How Do Credit Reference Agencies Decide Your Credit Score?
Your credit score is a snapshot of your financial history. It where shows how reliable you are when it comes to money. In the UK, you have a legal right to view your credit score for free at any time.
The credit referencing agency collects and stores the information about your credit history. This information is used to calculate your credit score. Your score can affect your chances of being accepted for credit – whether it’s a loan or a phone contract.
Here are 5 things you should know.
CRAs use the data they hold to create your score. The score reflects how risky you might be to a lender. The higher the score, the less risk you are and the likelihood of being accepted for a loan.
2- More options
In the UK, there are three main credit referencing agencies; Experian, Equifax and TransUnion. The agencies will differ from other countries. However, when you apply for credit, a lender could choose to check with one, two, or all three agencies.
3- They know a lot about you
Credit reference agencies know a lot more about you than you actually realise. Many organisations report data to the CRAs, including utility companies, banks, and credit unions. They will also have access to readily available public information like County Court Judgement (CCJ) and the Electoral Roll.
However, the CRAs are bound by the Data Protection Act and must ensure all the data they hold is safe, accurate and relevant.
4- Your score differs
Credit ratings are not a universally agreed rating system. Each credit reference agency has its own scoring system, so your scores will differ with each one. This means a rating of 600 may be good with one, but terrible with another – but don’t fret, your score will be reflected based on the scoring system.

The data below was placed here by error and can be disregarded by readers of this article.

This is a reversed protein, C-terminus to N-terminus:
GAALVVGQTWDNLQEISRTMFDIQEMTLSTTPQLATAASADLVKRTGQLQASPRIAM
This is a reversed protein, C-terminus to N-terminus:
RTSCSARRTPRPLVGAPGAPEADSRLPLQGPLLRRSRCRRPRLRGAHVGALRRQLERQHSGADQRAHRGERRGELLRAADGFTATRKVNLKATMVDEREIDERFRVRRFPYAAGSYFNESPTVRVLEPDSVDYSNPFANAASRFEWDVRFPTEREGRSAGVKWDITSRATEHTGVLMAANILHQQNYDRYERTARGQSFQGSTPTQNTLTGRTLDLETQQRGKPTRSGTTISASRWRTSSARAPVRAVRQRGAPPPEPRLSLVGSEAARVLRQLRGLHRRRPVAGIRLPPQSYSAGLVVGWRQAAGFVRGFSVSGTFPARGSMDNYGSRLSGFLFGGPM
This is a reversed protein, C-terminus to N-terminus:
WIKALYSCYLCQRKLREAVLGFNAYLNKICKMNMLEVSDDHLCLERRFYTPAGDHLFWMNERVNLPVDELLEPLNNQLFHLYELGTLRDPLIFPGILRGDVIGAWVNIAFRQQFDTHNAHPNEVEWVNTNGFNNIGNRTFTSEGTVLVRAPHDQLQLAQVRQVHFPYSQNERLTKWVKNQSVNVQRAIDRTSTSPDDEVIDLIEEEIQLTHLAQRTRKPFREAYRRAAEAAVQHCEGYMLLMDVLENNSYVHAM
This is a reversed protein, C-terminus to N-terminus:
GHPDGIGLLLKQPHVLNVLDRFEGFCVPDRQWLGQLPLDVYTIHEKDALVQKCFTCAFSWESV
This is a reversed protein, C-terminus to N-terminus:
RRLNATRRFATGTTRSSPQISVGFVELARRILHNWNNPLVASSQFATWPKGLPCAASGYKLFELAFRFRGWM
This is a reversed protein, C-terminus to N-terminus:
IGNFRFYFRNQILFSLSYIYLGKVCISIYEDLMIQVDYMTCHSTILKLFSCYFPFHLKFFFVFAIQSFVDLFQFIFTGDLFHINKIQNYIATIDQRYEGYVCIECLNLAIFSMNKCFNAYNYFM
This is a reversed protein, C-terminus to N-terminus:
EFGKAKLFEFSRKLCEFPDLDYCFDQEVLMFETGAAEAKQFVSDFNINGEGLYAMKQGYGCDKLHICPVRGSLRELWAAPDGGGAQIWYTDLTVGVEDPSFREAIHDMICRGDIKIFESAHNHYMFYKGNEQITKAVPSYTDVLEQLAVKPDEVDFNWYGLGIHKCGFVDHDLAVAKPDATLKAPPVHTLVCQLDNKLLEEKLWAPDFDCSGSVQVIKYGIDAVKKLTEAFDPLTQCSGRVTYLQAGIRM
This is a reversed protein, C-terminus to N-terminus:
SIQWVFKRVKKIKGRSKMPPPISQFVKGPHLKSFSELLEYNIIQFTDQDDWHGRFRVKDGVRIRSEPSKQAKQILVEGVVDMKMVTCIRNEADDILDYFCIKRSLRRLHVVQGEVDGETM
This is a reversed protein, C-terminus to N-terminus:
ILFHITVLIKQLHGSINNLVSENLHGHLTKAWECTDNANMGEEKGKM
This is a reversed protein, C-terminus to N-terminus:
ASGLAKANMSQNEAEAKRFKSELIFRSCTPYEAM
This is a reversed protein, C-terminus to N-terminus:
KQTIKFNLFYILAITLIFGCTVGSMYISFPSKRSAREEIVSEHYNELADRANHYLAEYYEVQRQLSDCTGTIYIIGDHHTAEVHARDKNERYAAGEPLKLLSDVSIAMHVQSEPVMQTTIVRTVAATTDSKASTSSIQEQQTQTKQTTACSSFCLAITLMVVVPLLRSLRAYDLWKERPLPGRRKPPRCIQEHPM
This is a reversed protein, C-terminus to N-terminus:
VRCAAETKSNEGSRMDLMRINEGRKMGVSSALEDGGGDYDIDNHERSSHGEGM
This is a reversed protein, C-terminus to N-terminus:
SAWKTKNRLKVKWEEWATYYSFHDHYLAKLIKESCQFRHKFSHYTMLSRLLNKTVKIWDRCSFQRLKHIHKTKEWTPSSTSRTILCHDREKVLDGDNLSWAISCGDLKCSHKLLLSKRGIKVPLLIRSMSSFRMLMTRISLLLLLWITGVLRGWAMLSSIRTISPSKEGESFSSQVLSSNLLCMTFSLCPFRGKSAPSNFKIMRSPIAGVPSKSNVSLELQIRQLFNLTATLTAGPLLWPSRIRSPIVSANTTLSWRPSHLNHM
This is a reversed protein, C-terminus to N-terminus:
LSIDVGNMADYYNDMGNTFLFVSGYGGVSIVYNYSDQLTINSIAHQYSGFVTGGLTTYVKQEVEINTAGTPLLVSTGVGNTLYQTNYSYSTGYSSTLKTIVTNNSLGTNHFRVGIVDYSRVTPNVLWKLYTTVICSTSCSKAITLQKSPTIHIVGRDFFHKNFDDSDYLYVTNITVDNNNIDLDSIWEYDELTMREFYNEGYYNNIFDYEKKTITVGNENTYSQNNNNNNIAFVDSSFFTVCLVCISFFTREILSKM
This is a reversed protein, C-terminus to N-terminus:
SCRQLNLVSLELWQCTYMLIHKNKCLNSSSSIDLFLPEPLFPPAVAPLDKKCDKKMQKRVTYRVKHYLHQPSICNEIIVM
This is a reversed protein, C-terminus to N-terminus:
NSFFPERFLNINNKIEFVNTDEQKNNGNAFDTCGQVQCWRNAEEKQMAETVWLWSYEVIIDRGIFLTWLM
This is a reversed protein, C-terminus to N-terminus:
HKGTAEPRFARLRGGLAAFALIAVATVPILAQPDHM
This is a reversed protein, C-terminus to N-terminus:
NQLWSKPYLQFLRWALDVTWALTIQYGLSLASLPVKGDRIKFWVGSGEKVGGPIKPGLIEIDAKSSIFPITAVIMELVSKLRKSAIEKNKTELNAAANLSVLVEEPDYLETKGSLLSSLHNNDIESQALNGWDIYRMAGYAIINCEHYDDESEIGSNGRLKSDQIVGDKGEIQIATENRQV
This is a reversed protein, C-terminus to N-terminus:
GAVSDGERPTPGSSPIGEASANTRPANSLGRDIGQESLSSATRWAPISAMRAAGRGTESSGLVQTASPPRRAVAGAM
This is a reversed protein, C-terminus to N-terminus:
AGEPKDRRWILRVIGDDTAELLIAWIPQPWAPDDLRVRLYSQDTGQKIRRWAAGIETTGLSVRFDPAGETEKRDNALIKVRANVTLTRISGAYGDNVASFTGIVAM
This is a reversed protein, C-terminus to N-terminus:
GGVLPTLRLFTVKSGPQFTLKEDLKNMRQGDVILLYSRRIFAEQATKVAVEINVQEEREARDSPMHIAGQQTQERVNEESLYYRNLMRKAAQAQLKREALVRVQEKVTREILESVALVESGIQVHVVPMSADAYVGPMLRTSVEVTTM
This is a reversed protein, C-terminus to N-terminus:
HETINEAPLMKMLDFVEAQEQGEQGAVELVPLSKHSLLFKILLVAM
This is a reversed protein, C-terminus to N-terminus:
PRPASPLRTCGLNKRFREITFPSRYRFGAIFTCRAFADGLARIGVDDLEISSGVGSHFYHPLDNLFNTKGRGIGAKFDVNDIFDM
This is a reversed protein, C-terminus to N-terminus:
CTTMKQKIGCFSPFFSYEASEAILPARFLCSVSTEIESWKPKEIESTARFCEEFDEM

5- Not all checks leave a footprint
If you’re making a request to see your score or an employer asks for a credit score, the CRAs will leave what’s called a soft check. A soft check is a brief view of your credit rating without delving deep into your credit history.
But if you start making credit applications for a mortgage, loan, credit card or anything else, you will be left with a hard check mark, which will temporarily leave a negative score against your report. These can be seen by other lenders and credit reference agencies.
To know the difference between soft and hard checks.
What are the main factors considered in the score?
All of the CRAs base the score on your track record for managing money. Some of the factors they take into account;
- How much money do you owe lenders
- Your history of missed and late payments
- History of going over your credit limit
- Credit card withdrawal
- Credit defaults
- Joint accounts with someone with bad credit history
- Being on an electoral roll
- Moving house too often
- Living at an address with a creditor who had debt but didn’t update their address
- Making too many credit applications in a short period of time
- Errors on your credit history
What information do the CRAs hold?
Below are some of the data CRAs can hold on you;
- Name, current and previous address (up to six years)
- Whether you’re registered on the electoral roll
- How many accounts have you opened in the last six years (+ open dates)
- Regular payments, missed payments, late payments
- How much credit is available to you, and how much of it do you use
- Who you are financially associated with
- Whether you have had a default, CCJ, IVA, or bankruptcy in the past six years
But how do they work?
Your credit is calculated using a point system, which reflects your credit history. For example, if you have paid your bills on time, you will generate a positive point. However, if you default or have multiple missed payments, you will incur a lot more negative points. You can have negative and positive points in your report which the CRAs will calculate your final score.
The chart above indicates the score ranges for ‘Fair, Good, and Excellent’ for Experian, Equifax and TransUnion. As you can see, each system has a different score rating – so you can rest assured knowing that one score with a CRA does not mean it will be bad in another CRA.
Lendwise does not take responsibility for any financial problems. The content was created to offer support and understanding of credit scores. If you are unsure, make sure you seek independent advice.